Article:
Bachelors and essential properties

When explaining the distinction between essential and accidental properties bachelors are often used. The idea of essential properties is this:

The distinction between essential versus accidental properties has been characterized in various ways, but it is currently most commonly understood in modal terms along these lines: an essential property of an object is a property that it must have while an accidental property of an object is one that it happens to have but that it could lack. (SEP)

So, bachelors have the essential property of being unmarried. This is because a married bachelor is a contradiction. This is because the concept of being a bachelor implies the concept of being unmarried. Implication with concepts works just as one might intuitively think that it does; very similar to that of propositions (or whatever truth carrier that you like), but see Swartz & Bradley (1979) for a deeper explanation using possible worlds semantics.

So, since we’re good analytics, we shall invoke the power of formalization.

A. For any person, it is impossible that (the person is a bachelor and the person is married).


That’s all fine and dandy. But it seems then that essential properties are just a matter of semantics, of language, and has nothing to do with the bachelor at all. Based on some idea of essential properties and bachelors and so on, we might say that:

B. Bachelors can’t be married.

But then, how do we formalize this?


Going with some very literal interpretation we may get the above, but surely the proposition that that wff expresses is false. Let’s translate it to LAE1

For any person, if that person is a bachelor, then it is not the case that it is possibly the case that the person is married.

So, a bachelor can’t even marry. But this is wrong. Bachelors can and do marry. The only thing is that the concept of being a bachelor and that of being married cannot at the same time be instantiated in the same person. Nothing else. There is no contradiction in saying:

I was a bachelor for many years, but then I married Jane. Gosh she is so wonderful, blahblahblah…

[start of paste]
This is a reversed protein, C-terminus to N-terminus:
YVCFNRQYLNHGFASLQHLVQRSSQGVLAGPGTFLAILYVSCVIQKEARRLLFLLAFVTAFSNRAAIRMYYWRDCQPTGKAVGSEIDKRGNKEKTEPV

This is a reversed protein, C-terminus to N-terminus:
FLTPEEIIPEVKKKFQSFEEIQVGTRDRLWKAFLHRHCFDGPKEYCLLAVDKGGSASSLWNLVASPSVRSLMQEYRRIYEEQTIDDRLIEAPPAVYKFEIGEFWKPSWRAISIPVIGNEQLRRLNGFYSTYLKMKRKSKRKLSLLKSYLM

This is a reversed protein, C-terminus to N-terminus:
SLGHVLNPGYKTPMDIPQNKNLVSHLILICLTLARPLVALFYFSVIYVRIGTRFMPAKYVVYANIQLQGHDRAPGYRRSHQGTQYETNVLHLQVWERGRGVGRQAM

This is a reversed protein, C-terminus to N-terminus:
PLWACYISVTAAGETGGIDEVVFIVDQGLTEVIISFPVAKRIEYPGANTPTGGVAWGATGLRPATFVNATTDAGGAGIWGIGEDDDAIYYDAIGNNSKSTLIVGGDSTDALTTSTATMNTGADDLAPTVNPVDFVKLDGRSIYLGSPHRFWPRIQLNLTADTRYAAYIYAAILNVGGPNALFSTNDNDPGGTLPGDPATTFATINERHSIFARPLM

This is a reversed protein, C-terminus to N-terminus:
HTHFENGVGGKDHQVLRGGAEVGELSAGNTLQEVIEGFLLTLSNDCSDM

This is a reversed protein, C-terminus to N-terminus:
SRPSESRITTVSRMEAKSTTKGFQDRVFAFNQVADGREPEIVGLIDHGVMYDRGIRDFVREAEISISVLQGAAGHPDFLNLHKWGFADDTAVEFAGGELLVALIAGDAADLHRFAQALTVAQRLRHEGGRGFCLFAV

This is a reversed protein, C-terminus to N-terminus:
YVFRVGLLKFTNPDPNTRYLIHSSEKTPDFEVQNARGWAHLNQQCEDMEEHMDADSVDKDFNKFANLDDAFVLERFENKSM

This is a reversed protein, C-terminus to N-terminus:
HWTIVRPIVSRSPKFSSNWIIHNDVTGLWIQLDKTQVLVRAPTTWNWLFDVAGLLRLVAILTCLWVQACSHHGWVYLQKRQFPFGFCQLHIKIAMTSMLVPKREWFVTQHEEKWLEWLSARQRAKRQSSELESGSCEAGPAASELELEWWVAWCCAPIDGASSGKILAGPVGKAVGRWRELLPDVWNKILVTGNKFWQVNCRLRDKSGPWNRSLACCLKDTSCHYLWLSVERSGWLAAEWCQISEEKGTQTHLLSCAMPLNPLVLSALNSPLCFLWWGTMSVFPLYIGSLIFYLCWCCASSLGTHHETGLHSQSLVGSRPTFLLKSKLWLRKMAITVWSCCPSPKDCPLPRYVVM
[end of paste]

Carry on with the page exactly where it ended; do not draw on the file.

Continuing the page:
We may reduce this tale to something like:

Bert the Bachelor was a bachelor at time t1, but then later he married and stopped being a bachelor.

Which we may formalize as something like:


1Logically Aided English

Quote: (maybe) Aristotle

It is the mark of an educated mind to be able to entertain a thought without accepting it.

Indeed it is. But I cannot find a source for the quote. It is listed as unsourced on Wikiquote (which is a pretty good indication of it being a misquotation). A google search does not reveal a source but only the usual suspects, that is, sites that spread quotations with no regard for their sources. Kennehtamy thinks that it is Aristotle but I couldn’t find it by searching through neither Politics or Ethics on Gutenberg.

Kennethamy on boring books and learning


I’m reading Irving Copi’s Introduction to Logic, very boring and not that well written, any suggestions? Just a college level book that gives a comprehensive intro to the topic. Thanks.


“Boring” is not a particularly apt criticism of a text. There are jazzier logic books out there, with bunches of cartoon and jokes (and maybe even recipes for peanut butter and jelly sandwiches) but Copi is a good, solid elementary logic text which has been through more reprints than I can count, and has set the standard for logic texts in English. If you seriously want to learn, you really have to give up the entertainment addiction.

Notice how applicable this is to anything. Simply substitute logic for any serious discipline such as physics, chemistry and sociology.


“garbage in, garbage out” (GIGO) and deduction

Some people sometimes mention that deduction conforms to the GIGO principle. I will here show that in a straightforward interpretation of that, it is false.

“Garbage in, garbage out” is a metaphor or sorts. The mental image I form when I hear it is something like a huge machine that, when garbage is put into it, garbage comes out. Perhaps in smaller pieces. How can we apply this to deduction, that is, reasoning with deductively valid arguments? The most straightforward interpretation seems to be this: Deduction is some kind of machine, that when we put in bad data as premises, bad data conclusions comes out. What could bad data mean? The obvious candidate is false data, that is, false premises and false conclusions. What else could it mean? This interpretation thus means: All deductively valid arguments with false premises have false conclusions. This is simply false. Counter-examples are easy to come by and are given in most logic introduction textbooks, here is another:

1. All people that live in France have dark skin.

2. All people with dark skin live in Europe.

Thus, 3. All people that live in France live in Europe.

The premises are both false and the conclusion is true.

The only thing guaranteed by a deductively valid argument is, if the premises are true, then the conclusion is also true. Deductively valid arguments are truth-preserving from the top to the bottom , which is just another way of saying that it is truth-preserving from premises to the conclusion. A deductively valid argument is not falsity preserving from the top to the bottom, however, it is falsity preserving from the bottom to the top, in other words, all deductively valid arguments with a false conclusion has at least one false premise. This is irrelevant to GIGO though.